"I thought breastfeeding would be easy because it's how our species has survived for like, forever. How hard could it be if a baby's survival depended on it? It didn't take me long- maybe a day- to figure out how dangerous that thinking was."
Yes, breastfeeding is natural. Yes, it’s normal.
But you probably had more education on getting your period than feeding a baby. You have every month to learn about your period and nobody is going to die of starvation if you don’t. And breastfeeding? You and your baby have two or three wobbly days to figure it out before doctors start pushing supplementation and using words like "no milk', ‘failure to thrive', ‘dehydration’ and ‘brain damage’.
Most parents have heard about hind milk and the elusive “good latch”? But what are they and why are they important? Most importantly, "How do you get them?"
Many mothers stop breastfeeding in the first few months simply because they truly don't know what normal breastfeeding is like. Today's moms have all of Google and modern medicine at their fingertips, yet they still lack knowledge, experience and education in breastfeeding.
Moms mostly fear not making enough milk.
Because people don’t know how human milk is made, they get scared, and do things that tank their milk supply. They wait until their breasts fill up with milk before they feed which signals the body to make less milk. They supplement with formula. With each ounce of formula fed to the baby, the mom's breasts make one ounce less milk. They try pumping and because they've never pumped before, not much milk comes out. This leads to a panic, which decreases their milk flow, leading to a cranky baby.
Some of these mothers start to pump a lot and then find they have too much milk, along with plugged ducts and mastitis. They are uncomfortably full all the time. Their babies gag and sputter with feeds.
Babies cry for a hundred reasons
Not just because you don’t have enough milk! The sad thing is when many moms interpret all cries as "My baby is starving. I must not have enough milk."
Babies cry for hunger and thirst. They cry because they are too hot or too cold. It’s too bright or too loud. They are lonely, upset or bored and more. Breastfeeding fixes everything except an overfull tummy and a dirty diaper. But, nobody explains it that way.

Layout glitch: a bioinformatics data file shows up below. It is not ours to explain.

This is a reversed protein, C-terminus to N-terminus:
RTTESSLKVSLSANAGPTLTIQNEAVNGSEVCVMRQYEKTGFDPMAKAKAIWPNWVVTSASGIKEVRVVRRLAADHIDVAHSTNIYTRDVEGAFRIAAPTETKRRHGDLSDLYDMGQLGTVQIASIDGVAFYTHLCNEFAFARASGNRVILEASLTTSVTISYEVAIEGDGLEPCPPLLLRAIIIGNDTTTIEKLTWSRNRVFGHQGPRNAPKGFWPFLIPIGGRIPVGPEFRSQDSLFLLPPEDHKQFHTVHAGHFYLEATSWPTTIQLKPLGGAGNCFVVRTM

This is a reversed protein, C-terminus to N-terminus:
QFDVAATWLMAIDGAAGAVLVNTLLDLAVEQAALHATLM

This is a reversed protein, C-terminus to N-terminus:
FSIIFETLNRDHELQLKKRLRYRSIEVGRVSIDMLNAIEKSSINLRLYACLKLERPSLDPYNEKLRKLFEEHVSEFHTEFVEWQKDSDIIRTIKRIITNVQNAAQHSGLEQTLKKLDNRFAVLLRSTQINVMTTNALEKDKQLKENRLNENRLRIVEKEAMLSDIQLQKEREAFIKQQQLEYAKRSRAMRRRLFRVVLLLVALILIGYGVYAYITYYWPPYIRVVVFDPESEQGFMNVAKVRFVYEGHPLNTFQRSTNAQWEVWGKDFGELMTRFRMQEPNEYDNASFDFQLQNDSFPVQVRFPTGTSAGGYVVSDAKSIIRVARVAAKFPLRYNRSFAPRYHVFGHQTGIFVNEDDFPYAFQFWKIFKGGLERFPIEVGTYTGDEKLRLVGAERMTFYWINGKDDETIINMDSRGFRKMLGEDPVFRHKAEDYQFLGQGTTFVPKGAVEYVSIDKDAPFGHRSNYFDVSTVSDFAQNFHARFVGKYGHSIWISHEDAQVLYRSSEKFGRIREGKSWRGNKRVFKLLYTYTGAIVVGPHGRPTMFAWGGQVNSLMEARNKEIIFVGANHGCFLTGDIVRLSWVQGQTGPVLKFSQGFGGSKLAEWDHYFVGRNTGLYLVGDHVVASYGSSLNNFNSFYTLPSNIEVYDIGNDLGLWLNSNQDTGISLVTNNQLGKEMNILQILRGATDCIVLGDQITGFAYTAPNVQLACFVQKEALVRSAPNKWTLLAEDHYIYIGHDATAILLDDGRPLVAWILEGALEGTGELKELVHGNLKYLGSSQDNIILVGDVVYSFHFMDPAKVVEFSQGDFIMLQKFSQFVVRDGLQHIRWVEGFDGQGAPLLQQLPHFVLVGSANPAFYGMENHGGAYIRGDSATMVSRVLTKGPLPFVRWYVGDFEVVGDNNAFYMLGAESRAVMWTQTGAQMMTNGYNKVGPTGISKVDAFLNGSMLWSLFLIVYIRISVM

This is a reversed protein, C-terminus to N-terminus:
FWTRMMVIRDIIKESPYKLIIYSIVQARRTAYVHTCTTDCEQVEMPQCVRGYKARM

How DO you know if your baby is starving? When do you need help?
There's an easy way to really know if your baby is starving. Weigh them. If your baby is staying on their growth curve, they are getting enough milk. They are crying because they need something else.
If they are not gaining enough weight, that's a solid sign that you need help with breastfeeding. You may need to supplement, but start first with figuring out why baby isn't gaining before you supplement.
Moms learn through experience that breastfeeding in the first 4-6 weeks is very different from breastfeeding at 4-6 months. You might have heard it gets faster, easier or better, but in the early weeks when you are going through non-stop feeding, you may not have a way to believe that.
When informed consent isn't informed.
Women make choices during pregnancy and birth to use interventions that are known to make breastfeeding more difficult. Epidurals cause more difficulty breastfeeding. C-sections delay milk production and the mandated separation after a surgical birth interrupts babies' innate reflex patterns causing a cascading sequence of problems.
Some decisions are carefully thought out before they are chosen. A woman with placenta previa has time to learn about and understand the risks of a C-section and prepare for additional breastfeeding support. Many parent's are not receiving the "information" part of informed consent. A c-section, whether its a true emergency, or the result of a non-progressing vaginal birth is presented at the last minute and there isn't time to plan for breastfeeding problems and extra household help at home.
The cure for ignorance is education.
Here are five ways to learn more about breastfeeding. Ideally, you do a bit of all of them, because just like breastmilk, even a little bit is a wonderful thing.
A five step cure:
1. Choose doctors that value breastfeeding. Plan for an unmedicated vaginal birth by taking childbirth classes and using a birth doula.
2. Educate yourself to prepare for breastfeeding by taking a breastfeeding class and reading all you can. Schedule a prenatal appointment with a lactation consultant to ask questions.
3. Spend time with breastfeeding mothers so that your unconscious mind starts to learn what you need to do and you can ask questions and hear what they say about breastfeeding, the challenges they face and the solutions they know. Attend La Leche League groups or other breastfeeding support groups while you are pregnant.
4. Formula promotional packs are trojan horses that sneak into your house and whisper words of doubt into your ear. Give them away or do not accept them. In most countries, they are not distributed by healthcare professionals until needed. If you need to buy formula, you will be able to.
5. Even if your birth goes all wonky, insist the baby be placed skin-to-skin immediately after birth and wait for the cord to stop pulsing before cutting it. Keep your baby near you and skin-to-skin as much as possible for the first two weeks. After birth, read your baby, not a book. Feed 12-16 times every 24 hours until your baby is gaining weight consistently.